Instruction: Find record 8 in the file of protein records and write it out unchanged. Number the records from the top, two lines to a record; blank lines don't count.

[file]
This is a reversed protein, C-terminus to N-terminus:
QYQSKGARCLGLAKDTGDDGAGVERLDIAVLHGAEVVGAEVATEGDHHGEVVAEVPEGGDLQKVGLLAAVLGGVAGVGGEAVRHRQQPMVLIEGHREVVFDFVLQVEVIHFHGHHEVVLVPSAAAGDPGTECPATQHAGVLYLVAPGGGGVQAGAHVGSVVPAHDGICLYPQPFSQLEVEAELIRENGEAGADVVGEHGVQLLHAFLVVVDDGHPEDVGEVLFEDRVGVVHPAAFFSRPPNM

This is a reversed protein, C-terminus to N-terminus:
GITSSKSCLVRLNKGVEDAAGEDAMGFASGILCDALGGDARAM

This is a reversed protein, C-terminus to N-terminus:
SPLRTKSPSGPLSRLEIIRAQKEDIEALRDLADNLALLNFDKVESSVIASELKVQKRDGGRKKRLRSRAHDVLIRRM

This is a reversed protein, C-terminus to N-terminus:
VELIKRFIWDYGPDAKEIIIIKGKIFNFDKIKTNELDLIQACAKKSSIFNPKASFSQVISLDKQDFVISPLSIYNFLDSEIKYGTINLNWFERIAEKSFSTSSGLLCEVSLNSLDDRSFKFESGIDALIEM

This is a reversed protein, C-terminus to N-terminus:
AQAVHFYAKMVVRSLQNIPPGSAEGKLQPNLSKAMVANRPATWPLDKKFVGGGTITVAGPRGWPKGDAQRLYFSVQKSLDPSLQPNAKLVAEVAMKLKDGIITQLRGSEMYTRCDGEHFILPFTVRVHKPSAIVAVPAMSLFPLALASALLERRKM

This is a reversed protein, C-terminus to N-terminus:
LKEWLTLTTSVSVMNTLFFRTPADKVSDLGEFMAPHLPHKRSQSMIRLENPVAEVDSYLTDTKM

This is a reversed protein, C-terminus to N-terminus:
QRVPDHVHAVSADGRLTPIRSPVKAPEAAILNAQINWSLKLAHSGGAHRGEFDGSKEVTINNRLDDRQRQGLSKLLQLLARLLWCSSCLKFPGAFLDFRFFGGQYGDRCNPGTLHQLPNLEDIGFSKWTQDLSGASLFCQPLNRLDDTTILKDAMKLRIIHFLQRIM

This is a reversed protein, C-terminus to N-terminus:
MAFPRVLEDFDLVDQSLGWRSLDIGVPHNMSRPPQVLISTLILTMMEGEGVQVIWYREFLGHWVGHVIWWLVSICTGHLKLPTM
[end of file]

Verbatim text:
This is a reversed protein, C-terminus to N-terminus:
MAFPRVLEDFDLVDQSLGWRSLDIGVPHNMSRPPQVLISTLILTMMEGEGVQVIWYREFLGHWVGHVIWWLVSICTGHLKLPTM